As reported earlier by CNET News.com, the Star Division acquisition gives Sun the Star Office suite of office productivity software. Star Office is similar to Microsoft Office, but it runs on Linux, IBM's OS/2, and Sun's Solaris operating systems as well. Microsoft Office is by far the most popular office productivity software, containing programs such as Microsoft Word and Excel.
In the longer term, though, an upcoming version of the software suite called StarPortal is more significant, Marco Boerries, founder and former owner of Star Division, said in an interview with CNET News.com. With StarPortal, due by the end of the year, the heavy lifting is handled by a powerful central server and people access the software through gadgets including cell phones, TV set-top boxes, and laptops.
Tomorrow, when Sun officially announces the Star Division acquisition in New York, the company will demonstrate the use of StarPortal on a Java-enabled PalmPilot, which is connected to a server.
Both StarPortal and the conventional versions of the software will be given away for free to all comers, not just the educational and home users that used to be able to get Star Office without paying. That price tag stands in stark contrast to Microsoft Office, which costs about $400 for a basic version and much more for premium versions.
For its part, Microsoft says it's not troubled by the move. "We do not feel threatened," said Andrew Dixon, group product manager for Microsoft Office. "This move by Sun really has no bearing on our product development and marketing efforts."
Microsoft also has versions of its Office products that run on a central server, as well as stripped-down versions that run on Windows CE-based handheld devices, he added.
Microsoft continues to evaluate Linux, an inexpensive Unix clone which many say threatens Microsoft's operating system dominance, and to evaluate whether it makes sense to create a version of Office that runs on it, Dixon said. However, at present, "Desktop applications for end-users need a rich set of services provided by an operating system such as Windows," something Linux doesn't offer, Dixon said. "We don't have any plans to develop Office for Linux."
The Linux connection has boosted the stock prices of two other companies that offer Linux versions of office software, Applix and Corel.
In addition to giving the software away for free, Sun will make the original programming instructions, or "source code," available under the Sun Community Source License, said Brian Croll, a marketing director in Sun's platforms and software group.
Making money off free software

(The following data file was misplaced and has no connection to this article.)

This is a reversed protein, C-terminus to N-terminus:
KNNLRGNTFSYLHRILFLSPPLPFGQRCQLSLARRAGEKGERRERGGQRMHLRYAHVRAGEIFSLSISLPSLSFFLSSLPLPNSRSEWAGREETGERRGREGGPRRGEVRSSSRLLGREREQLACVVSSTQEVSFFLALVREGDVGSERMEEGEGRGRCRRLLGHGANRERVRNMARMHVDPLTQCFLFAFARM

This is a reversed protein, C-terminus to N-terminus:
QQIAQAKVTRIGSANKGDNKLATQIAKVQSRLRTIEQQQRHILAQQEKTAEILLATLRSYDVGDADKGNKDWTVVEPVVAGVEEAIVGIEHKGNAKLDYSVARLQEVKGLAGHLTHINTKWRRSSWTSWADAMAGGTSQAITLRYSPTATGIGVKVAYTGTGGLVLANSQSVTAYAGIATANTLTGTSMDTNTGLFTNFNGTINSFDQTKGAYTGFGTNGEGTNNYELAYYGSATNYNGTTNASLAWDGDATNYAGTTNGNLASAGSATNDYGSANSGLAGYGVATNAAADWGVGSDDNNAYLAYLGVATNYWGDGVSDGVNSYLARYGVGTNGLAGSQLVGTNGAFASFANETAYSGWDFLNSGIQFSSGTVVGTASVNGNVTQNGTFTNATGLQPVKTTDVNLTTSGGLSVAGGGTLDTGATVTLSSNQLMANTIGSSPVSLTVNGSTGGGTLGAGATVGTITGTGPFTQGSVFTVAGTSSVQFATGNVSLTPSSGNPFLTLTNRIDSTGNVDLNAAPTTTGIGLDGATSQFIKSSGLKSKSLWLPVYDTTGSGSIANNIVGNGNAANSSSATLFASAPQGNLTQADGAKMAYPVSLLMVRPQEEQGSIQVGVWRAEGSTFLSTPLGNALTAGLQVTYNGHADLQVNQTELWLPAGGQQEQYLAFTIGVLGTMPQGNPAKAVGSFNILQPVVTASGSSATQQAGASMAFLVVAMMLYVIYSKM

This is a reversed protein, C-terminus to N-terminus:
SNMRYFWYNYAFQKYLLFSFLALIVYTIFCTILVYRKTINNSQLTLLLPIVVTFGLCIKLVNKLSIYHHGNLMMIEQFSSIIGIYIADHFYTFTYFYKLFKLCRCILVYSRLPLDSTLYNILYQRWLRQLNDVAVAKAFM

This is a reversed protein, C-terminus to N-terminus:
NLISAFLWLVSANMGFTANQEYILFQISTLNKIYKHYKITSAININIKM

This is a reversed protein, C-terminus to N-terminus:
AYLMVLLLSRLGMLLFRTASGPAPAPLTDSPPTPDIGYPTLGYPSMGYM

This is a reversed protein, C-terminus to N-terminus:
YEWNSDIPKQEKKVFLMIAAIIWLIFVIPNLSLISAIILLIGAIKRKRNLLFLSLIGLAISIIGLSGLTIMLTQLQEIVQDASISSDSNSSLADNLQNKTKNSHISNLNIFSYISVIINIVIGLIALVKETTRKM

The free Star Office products make Sun money in two ways. First, like the "write once, run anywhere" Java technology, it's designed to support Sun's philosophy of relying on powerful central servers connected to a network. Not coincidentally, Sun does very well selling those servers.
Because of that philosophy, the acquisition dovetails neatly with Sun's coming September 8 announcement of its next-generation "thin client," a stripped-down computer code-named Corona.
Second, following the philosophy that prevails in the open-source community, Sun plans to make money selling services such as installation and technical support for the software, Croll said.
With the StarPortal software, an Internet portal such as Yahoo would be able to offer word processing and spreadsheet software alongside its current offerings of calendar and email software, Boerries said. Yahoo would be able to offer use of the software for free but would pay Sun for any technical support.
Technical support offerings will vary from lower-priority electronic chatting to more expensive, round-the-clock service with a two-hour response, Croll said. Sun itself will provide the technical support, but the product will be marketed by both Sun and the Sun-Netscape Alliance.
While Sun will allow anyone to redistribute the software, those who sell it will have to pay a fee back to Sun, Boerries said. That has ramifications to companies such as Red Hat which sells Linux bundled with accompanying software.
"If you're distributing free to the community, you don't have to pay. If you're charging, we get a distribution charge," Boerries said. "In my opinion, it's the fairest model in the world."
The 200 members of Star Division, many of whom work at the company's former headquarters in Hamburg, Germany, all have offers to transfer to Sun, Boerries said.
Work on all new versions of Star Office will continue, Boerries said, including the "classic" Linux and Windows versions and the newer server-centric StarPortal version. These "classic" versions, which require a relatively powerful computer to work, are needed to serve as a stepping stone for those making the change to a server-centric use, he said.
"To move people from one end of the paradigm to the new end, you have to move them over the bridge," Boerries said. The classic versions will automatically plug in with the server-centric version, synchronizing files stored on the local computer with those stored on the server, he said.
In line with the plan to become more open, Star Office file formats eventually will become XML, and the standard for interacting with it will become published openly and contributed to the ECMA standardization group, Boerries said.
Though Sun's Community Source License allows people to look at the source code of software such as Java and later Star Office, advocates have criticized it as not being open enough because Sun maintains ultimate control over the software and requires royalties for people who use it in commercial products.
The acquisition of Star Division was completed August 5, Boerries said, but he declined to disclose terms of the deal.